We recently saw a documentary on “Mega-yachts: the Latest Craze for Billionaires.” Think Five Stories high, five hundred feet long, a crew of 50, and a price-tag of 500 million dollars. The most expensive are literally made of gold and platinum. I couldn’t help but compare this with our cayucos. Think 8 inches of freeboard, a length of no more than 18 ft., a beam no more than 18 inches, a price-tag of $80, and a crew of one.

             One of the things we noticed while watching the documentary was that there was nothing evidently special about the mega-yacht owners other than being mega-rich.  I mean it was observed by all that if the mega-yacht owners featured on the show were especially erudite or capable or funny or smart or coordinated or good looking or brave, they were doing a good job of disguising that from the rest of us. They seemed to just be very ordinary people inordinately puffed up about being extraordinarily rich. Another thing I noticed was that no one on the show seemed to be at all in tune with the fundamental fact of the unfathomable power and magnitude of the deep–that the sea is not something to toy with, that whether a 200 ton mega-yacht or a 200 pound cayuco, it is all the same to the ocean. You are just another inconsequential, infinitesimal speck of flotsam. This most foundational of the sea’s lessons– temporarily misplaced on the mega-yacht–is never far from the thoughts of someone on the ocean in a cayuco.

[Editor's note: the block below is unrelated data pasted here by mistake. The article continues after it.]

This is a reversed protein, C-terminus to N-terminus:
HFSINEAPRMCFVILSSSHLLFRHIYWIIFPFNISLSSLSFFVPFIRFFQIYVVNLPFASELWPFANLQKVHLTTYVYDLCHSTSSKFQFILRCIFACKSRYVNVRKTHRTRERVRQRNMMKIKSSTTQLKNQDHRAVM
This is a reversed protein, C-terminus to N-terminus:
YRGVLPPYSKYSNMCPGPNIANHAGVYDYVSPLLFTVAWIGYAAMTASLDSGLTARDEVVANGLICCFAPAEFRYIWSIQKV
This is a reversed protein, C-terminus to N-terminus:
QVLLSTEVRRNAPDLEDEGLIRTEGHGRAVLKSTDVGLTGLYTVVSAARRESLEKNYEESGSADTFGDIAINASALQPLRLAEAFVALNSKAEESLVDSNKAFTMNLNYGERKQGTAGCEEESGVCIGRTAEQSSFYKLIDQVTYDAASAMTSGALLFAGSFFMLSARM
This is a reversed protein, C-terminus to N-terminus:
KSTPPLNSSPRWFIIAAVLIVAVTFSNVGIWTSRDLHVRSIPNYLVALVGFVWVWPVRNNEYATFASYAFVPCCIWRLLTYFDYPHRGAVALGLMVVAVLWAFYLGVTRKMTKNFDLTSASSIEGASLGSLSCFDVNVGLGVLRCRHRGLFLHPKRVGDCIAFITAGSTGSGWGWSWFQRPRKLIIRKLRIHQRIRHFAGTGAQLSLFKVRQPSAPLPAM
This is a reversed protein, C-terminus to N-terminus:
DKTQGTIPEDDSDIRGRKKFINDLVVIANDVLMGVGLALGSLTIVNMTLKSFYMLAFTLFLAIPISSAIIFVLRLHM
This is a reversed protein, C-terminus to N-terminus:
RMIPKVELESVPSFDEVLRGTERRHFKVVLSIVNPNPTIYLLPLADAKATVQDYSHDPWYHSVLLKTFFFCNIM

I know a guy pretty well who (and for our purposes he shall remain nameless) once went to sea in a cayuco off this beach at La Quinta just to see what it was like. I can tell you that the experience is made up of 70-90% (depending upon the trip) a combination of relatively equal parts of terrifying & tedious, freezing or roasting, boring and monotonous and nauseating–kind of like watching the proceedings of the US Congress on C-SPAN for 6 hours.